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Communicating in Business

by: Oral Rutherford

Communicating in Business MGMT 3330

Oral Rutherford
GPA 3.9

Evelyn Pitre

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Evelyn Pitre
Class Notes
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This 8 page Class Notes was uploaded by Oral Rutherford on Sunday October 25, 2015. The Class Notes belongs to MGMT 3330 at University of North Texas taught by Evelyn Pitre in Fall. Since its upload, it has received 42 views. For similar materials see /class/229222/mgmt-3330-university-of-north-texas in Business, management at University of North Texas.

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Date Created: 10/25/15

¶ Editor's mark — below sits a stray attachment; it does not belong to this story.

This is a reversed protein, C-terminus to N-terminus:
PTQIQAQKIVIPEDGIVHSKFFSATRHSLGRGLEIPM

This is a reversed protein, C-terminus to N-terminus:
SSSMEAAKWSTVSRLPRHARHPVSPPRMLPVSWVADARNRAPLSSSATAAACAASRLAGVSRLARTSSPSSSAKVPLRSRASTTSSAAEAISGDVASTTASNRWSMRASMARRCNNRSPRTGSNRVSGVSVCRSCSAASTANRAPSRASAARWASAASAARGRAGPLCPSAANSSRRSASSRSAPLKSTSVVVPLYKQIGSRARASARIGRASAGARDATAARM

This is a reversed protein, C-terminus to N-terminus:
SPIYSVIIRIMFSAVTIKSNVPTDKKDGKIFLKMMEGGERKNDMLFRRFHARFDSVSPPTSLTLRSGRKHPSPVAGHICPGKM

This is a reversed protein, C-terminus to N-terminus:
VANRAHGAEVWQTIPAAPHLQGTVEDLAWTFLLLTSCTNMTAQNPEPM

Communication Process Model How does it work theoretically The communication process is dif cult at best Although always communicating human beings are rarely capable of making themselves perfectly understood The failure of the process lies in the process itself This document will present the components of the communication process will discuss the dynamic of the process and will suggest where the problems occur in the process A Components of the Communication Process Model As suggested by the Communication Process handout distributed in class the model requires the following elements 1 A sender 2 A message to be sent 3 A channel through which to send the message 4 A receiver 5 A response to the message sent back to the sender by the receiver Throughout the communication process unintentional interferences occur distorting or interrupting the process These interferences are called noises Noises can be real noises auditory stimuli like phones ringing people talking or street workers jack hammering Noises are also distractions like a streaker running across a stage during a commencement address Noises are distortions as well static over a phone solar ares altering a television s reception or psychological illnesses modifying how people perceive the world Communication without noises has yet to happen Therefore recognizing the sources of noise and attempting to minimize its effect is essential to improving the ef ciency of one s communication B Dynamic ofthe Communication Process The communication process has a dynamic of its own The process goes through several phases Here is a description of those phases 1 The sender has an idea Dif cult to think of someone trying to make common to communicate if that person has nothing to share Yet thinking of the sender as needing to have an idea in order to start the communication process is misleading since everything people do and everything people are communicates something to others The intent of this phase is to start the process at a time when a sender intentionally decide to send a message to someone else So the sender has an idea 2 The sender encodes the idea Human beings are not a telepathic breed They do not transmit pure ideas from one s brain to another Human beings have learned to transmit symbols representations of their ideas These symbols are varied Throughout the world humans use a multitude of symbols to represent their ideas Some symbols are linguistic verbal or written code developed into complex languages I nguages are many the Morse code the Braille language the American Sign Language and all the spoken and dead languages of the world Other symbols are also in use to communicate mathematical formulas paintings pictographs hieroglyphs traffic signals zip codes baseball gestures signaling instructions from managers to players The word TREE written on a blackboard is not a tree nor is a drawing of a tree a tree Both are agreed upon representation of some reality The responsibility of the sender to choose a code that will best carry the message is obvious When encoding one s idea one has to pick the code that will fit the message and that will allow the receiver to understand So the sender encodes the message 3 The sender transmits the message In order for the sender to transmit the encoded message the sender has to choose a channel a medium through which to send the message Senders can send information verbally or nonverbally In nonverbal communication messages are sent through gestures tone of voice use of space etc In verbal communication messages are sent through speeches or through documents In all case messages are sent through a variety of media such a telephones computers papers faxes radios videocassettes DVDs CDs etc Some channels are better suited for some messages than others A fivepage memo is a poor choice for an invitation to lunch The characteristics of each medium somewhat dictates its ability to serve a given purpose These characteristics describe the richness of a medium A rich medium is one that 1 can convey a message using more than one type of clue visual and verbal and vocal 2 can facilitate feedback and 3 can establish personal focus The richest medium is a facetoface conversation Facetoface conversations allow the receiver to get the sender s message verbally through the words spoken nonverbally through the facial expressions or the gestures and vocally through the tone of voice or the pace of the speech Facetoface conversations allow for immediate feedback from the receiver and allow the sender to control some of the environmental noises Facetoface conversations can be personalized by the sender to each receiver involved The leaner medium is a mass mailing or any kind of unaddressed documents Junk mails send the message only in a written format without possibility of feedback without control of noises without personal touches In addition to its richness the medium chosen should be analyzed for its other characteristics The speed of the medium may be a criteria for its choice How quick is a message prepared on a given medium memo versus formal letter or delivered email versus snail mail may be the reason to choose that medium The ability of the medium to be permanently kept may be a criteria for its choice Whether a record of the message can be kept on a given medium 3M note versus email may be the reason to choose that medium Other criteria include the medium s feedback capacity telephone conversation versus letter the medium s capacity to convey the intensity or the complexity of a message causal conversation versus formal written report and the medium s level of formality email versus formal letter or level of confidentiality sealed handdelivered letter versus fax The sender is responsible for choosing the medium that will convey the message efficiently and effectively When choosing a media one has to choose one that will convey the message properly to the intended audience So the sender transmits the message 4 The receiver gets the message Unless he or she has a hearing problem or he or she is affected by noises distorting the reception of the message the receiver receives the signal sent by the sender 5 The receiver decodes the message The receiver always decodes the message using his or her knowledge of the code used to encode the message A receiver with a poor knowledge of the language used will likely decode the message poorly A receiver trying to decode contradictory verbal and nonverbal mes sages will likely decode the intended message incorrectly The receiver chooses the code he or she will use to decode the message Choosing the wrong code is like using the wrong key the message will not yield its secret if the wrong code is used The receiver will choose a code based on his or her background and his or her environment In Louisiana a pea row is a boat a beignet is a donut and coffee comes in light roast dark roast and between roast not medium roast The receiver has the responsibility of choosing the right code to decode the message More mdamentally the receiver also has the responsibility of listening to the sender So the receiver decodes the message 6 The receiver send feedback to the sender Using the same phases as the sender the receiver send a message back to the sender providing information on his or her level of comprehension of the message C Problems with the Com m unication Process What are the problems that prevent good communication Since the process is based on the interactions of two people it appears that the problems reside on the shoulders of these two people 1 Problems with the sender A lot of weight rests on the sender s shoulders The sender is responsible for making all the choices that should incur the highest level of congruity between the intended message and the message received The sender can make several mistakes from which problems will stem Problem The sender may not know what he or she wants to communicate Solution The sender has to decide clearly what ideas he or she wants to get across Problem The sender does not chose his or her code properly given his or her objectives If the sender wants to convince a reluctant receiver the sender should not be yelling at the receiver Solution The sender has to match his or her goals with the verbal and nonverbal tools he or she uses Problem The sender is not centered on the receiver He or she does not think of the level of understanding of the receiver of the vocabulary of the receiver of the cultural experiences of the receiver Solution The sender has to tailor his or her message to the intended receiver Problem The sender is sending contradictory verbal and nonverbal messages Solution The sender should be aware of his or her nonverbal messages Problem The sender choose an inappropriate medium or an ineffective medium Each channel has its advantages and its disadvantages Solution Depending on the purpose of the message different media should be chosen Problem The sender does not pay attention to the existing noises while sending the message Solution The sender needs to try to control as much noises as possible 2 Problems with the receiver The receiver is not without responsibilities In all interactions the receiver s role will become that of a sender when the feedback phase is reached So the receiver needs to pay attention as well Problem The receiver is not listening to the sender The receiver is not paying attention is trying to interpret the total message before the message is complete is trying to judge the sender based on his or her look is trying to formulate an answer or is doing something else Solution The receiver should concentrate on listening only Problem The receiver is not decoding the message properly The receiver does not use the right code The receiver does not have the same vocabulary Solution The receiver should ask questions to verify his or her understanding of the code Problem The receiver omits to send feedback Solution The receiver should always send feedback Writing Negative Letters Excerpts from Guffey M E 2003 Business communication Process and product 4th ed Mason OH SouthWestem a division of Thompson Learning Whereas good news can be revealed quickly bad news is generally easier to accept when broken gradually Revealing bad news slowly and indirectly shows sensitivity to the reader By preparing the reader the impact is softened The indirect strategy enables the writer to keep the reader s attention until the writer has been able to explain the reasons for the bad news In fact the most important part of a badnews letter is the explanation The indirect plan consists of four parts the buffer a neutral or mildly positive meaningful statement that does not mention the bad news the reasons explanations of the causes of the bad news before disclosing it the bad news clear and understated announcement of the bad news that may include an alternative or a compromise and the close forwardlooking statement Buffering the Opening A buffer in the context of writing a business letter is a device to reduce shock or pain The buffer should be neutral or mildly positive and meaningful The buffer should be relevant and concise and provide a natural transition for the explanation that follows Although the simplest buffer is the traditional Thank you for your letter other less trite possibilities exist Comgliment The writer could praise the receiver s accomplishments organization or efforts honestly and sincerely In a letter declining an invitation the writer could write Your group has my sincere admiration for its fund raising projects I am honored that you asked me to speak at your luncheon on November 5 AQQreciation The writer could convey his or her thanks to the reader for doing business for sending something for conveying confidence in your organization for expressing feelings or simply for providing feedback To refuse employment the writer could say I appreciated learning about the hospitality management program at Cornell and about your qualifications in our interview last Friday Agreement The writer could make a relevant statement with which both reader and receiver can agree A letter that rejects a loan application might read We both realize how much the export business has been a ected by the relative strength of the dollar in the past two years Facts The writer could provide objective information that introduces the bad news In a letter announcing cutbacks in the hours of the employees cafeteria the writer could say During the past five years the number of employees eating breakfast in the cafeteria has dropped from 32 percent to 12 percent Understanding The writer could show that he or she cares about the reader In a letter announcing a product defect the writer expresses concern We know that you expect superior performance from all the products that you purchase from O ficeCity That s why we re writing personally about the Exell printer cartridges you recently ordered Apology From a legal point of view apologies are better avoided However over 60 percent of letters 1 r J to r39 39 39 d apologies either in the introductory paragraph or in the concluding paragraph If it seems natural to apologize the writer may want to do so but The writer should never fall back on the familiar I m sorry for any inconvenience we may have caused It sounds mechanical and totally insincere Instead the writer should try to apologize not for the problem caused because it can open the company to liability but for the bad feelings experienced by the customers This type of apology is the stereotypical male apology of bad relationships instead of apologizing for being late or for forgetting an anniversary the man apologizes this way I m sorry that you feel this way putting the problem back onto the other person s shoulders In business situations such apologies can read like the following sentences We understand the frustration you ve experienced or You are right to be concerned or We re genuinely sorry that you are disappointed in the price of the product you purchased Presenting the Reasons The most important part of a badnews letter is the section that explains why a negative decision is necessary Producing an explanation reduces feelings of ill will and improves the chances that the reader will accept the bad news Being sgecific if Qossible Ifthe reasons are not con dential and ifthey will not create legal liability the writer can be specific Growers supplied us with a limited number of patio roses and our demand this year was twice that of last year Citinq other benefits created bv refusinq Readers are more open to bad news if it may help them In refusing a customer s request for free hemming of pants Lands End wrote We tested our ability to hem pants a few months ago This process proved to be very time consuming We have decided not to offer this service because the additional cost would have increase the selling price of our pants substantially Readers also accept bad news better if they recognize that someone or something else benefits such as other workers or the environment Although we would like to consider your application we prefer to fill managerial positions from within Explaining comgany Qolicy Readers resent blanket policy statements prohibiting something Company policy requires us to promote from within Instead of hiding blindly behind the policy the writer needs to explain why the policy makes sense We prefer to promote from within because it rewards the loyalty of our employees In addition we ve found that people familiar with our organization make the quickest contribution to our team effort Choosing positive words Because words can affect a reader s response the writer needs to choose carefully To keep the reader in a receptive mood until the bad news is announced the writer should avoid expressions with punitive demoralizing or otherwise negative connotations The writer should stay away from such words as cannot claim denied error failure fault impossible mistaken misunderstand never regret rejected unable unwilling unfortunately and violate Although as always better unable than not able Showinq that the matter was treated seriouslv and failrlv The writer should demonstrate to the reader that the matter was taken seriously was investigated carefully and was treated fairly Cushioning the Bad News Although the writer cannot prevent the disappointment that the bad news brings he or she can reduce the pain by breaking the news sensitively A number of thoughtful techniques can cushion the blow Positioning the bad news strategically The writer should sandwich the bad news between other sentences The writer should not let the refusal begin or end a paragraph Another technique is to put the painful idea in a subordinate clause Although another candidate was hired we appreciate your interest in our organization and wish you every success in your job search Subordinate clauses often begin with words like although as because if and since Using the passive voice Passive voice verbs enable the writer to depersonalize an action Whereas the active voice focuses attention on a person We do not give cash refunds the passive voice highlights the action Cash refunds are not given because Accentuate the positive Messages are more effective when the writer describe what can be done rather than what cannot be done Rather than We will no longer allow credit card purchases the writer should try to highlight the positive We are now selling gas at discount cash prices Implying the refusal It is sometimes better to avoid stating the refusal altogether Often the reasons and explanations leave no doubt that the request has been denied Explicit refusal may be unnecessary Because we will soon be moving all our funds are earmarked We hope that next year we will be able to support your cause Suggesting a compromise or an alternative A refusal may not be so depressing if a suitable compromise substitute or alternative is available Closing Pleasantly After explaining the bad news the closing statement should be an attempt to promote goodwill The closing should be personalized and may include one or several of the following strategies Forward look The writer here anticipates future business Again thank you for your bid We look forward to working with your talented staff when future projects demand your special expertise Alternative If an alternative exist the writer should end the letter with follow through advice I will be happy to give you a free inspection and consultation Good wishes A letter rejecting a job candidate might read We appreciate your interest in our company and we extend our best wishes in your search to find the perfect match between your skills and a job Freebies When customers complainiprimarily about food products or small consumer itemsicompanies often send coupons samples or gifts to restore confidence and to promote future business Resale or Qromotion When the bad news is not devastating references to resale information or promotion may be appropriate The computer workstations you ordered are unusually popular To help you locate hard to find accessories we invite you to visit our Web site where our online catalog provides a huge selection of surge suppressors multiple outlet strips security devices and PC tool kits The writer should avoid endings that sound canned insincere inappropriate or self serving The writer should not invite further correspondence If you have further questions do not hesitate and should not refer to the bad news